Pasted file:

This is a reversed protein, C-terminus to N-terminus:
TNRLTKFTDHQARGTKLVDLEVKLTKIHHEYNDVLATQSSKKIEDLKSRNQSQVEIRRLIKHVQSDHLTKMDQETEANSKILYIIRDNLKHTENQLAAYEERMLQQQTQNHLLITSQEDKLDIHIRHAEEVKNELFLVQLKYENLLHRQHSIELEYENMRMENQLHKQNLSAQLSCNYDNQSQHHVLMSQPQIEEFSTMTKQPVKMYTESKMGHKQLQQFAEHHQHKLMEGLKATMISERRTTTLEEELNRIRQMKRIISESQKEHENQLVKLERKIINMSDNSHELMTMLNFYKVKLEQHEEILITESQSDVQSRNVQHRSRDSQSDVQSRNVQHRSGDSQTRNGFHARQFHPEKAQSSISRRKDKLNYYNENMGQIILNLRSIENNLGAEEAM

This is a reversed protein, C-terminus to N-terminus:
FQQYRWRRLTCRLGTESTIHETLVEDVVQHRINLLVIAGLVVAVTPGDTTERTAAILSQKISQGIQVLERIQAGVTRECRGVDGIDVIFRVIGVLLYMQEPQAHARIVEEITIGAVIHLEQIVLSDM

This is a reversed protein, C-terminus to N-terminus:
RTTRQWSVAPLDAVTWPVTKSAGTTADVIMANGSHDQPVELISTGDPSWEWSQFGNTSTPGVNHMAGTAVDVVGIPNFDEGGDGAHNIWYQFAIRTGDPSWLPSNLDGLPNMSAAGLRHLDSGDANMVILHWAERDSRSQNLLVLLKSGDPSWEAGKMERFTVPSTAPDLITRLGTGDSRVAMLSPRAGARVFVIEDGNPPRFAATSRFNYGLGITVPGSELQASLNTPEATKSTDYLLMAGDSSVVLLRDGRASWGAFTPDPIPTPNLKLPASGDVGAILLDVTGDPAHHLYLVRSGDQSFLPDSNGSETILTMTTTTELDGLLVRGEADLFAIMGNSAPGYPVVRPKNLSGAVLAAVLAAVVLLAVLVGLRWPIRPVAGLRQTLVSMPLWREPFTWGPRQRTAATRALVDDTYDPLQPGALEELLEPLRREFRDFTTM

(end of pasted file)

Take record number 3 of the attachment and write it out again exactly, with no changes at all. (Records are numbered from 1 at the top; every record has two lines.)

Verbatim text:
This is a reversed protein, C-terminus to N-terminus:
RTTRQWSVAPLDAVTWPVTKSAGTTADVIMANGSHDQPVELISTGDPSWEWSQFGNTSTPGVNHMAGTAVDVVGIPNFDEGGDGAHNIWYQFAIRTGDPSWLPSNLDGLPNMSAAGLRHLDSGDANMVILHWAERDSRSQNLLVLLKSGDPSWEAGKMERFTVPSTAPDLITRLGTGDSRVAMLSPRAGARVFVIEDGNPPRFAATSRFNYGLGITVPGSELQASLNTPEATKSTDYLLMAGDSSVVLLRDGRASWGAFTPDPIPTPNLKLPASGDVGAILLDVTGDPAHHLYLVRSGDQSFLPDSNGSETILTMTTTTELDGLLVRGEADLFAIMGNSAPGYPVVRPKNLSGAVLAAVLAAVVLLAVLVGLRWPIRPVAGLRQTLVSMPLWREPFTWGPRQRTAATRALVDDTYDPLQPGALEELLEPLRREFRDFTTM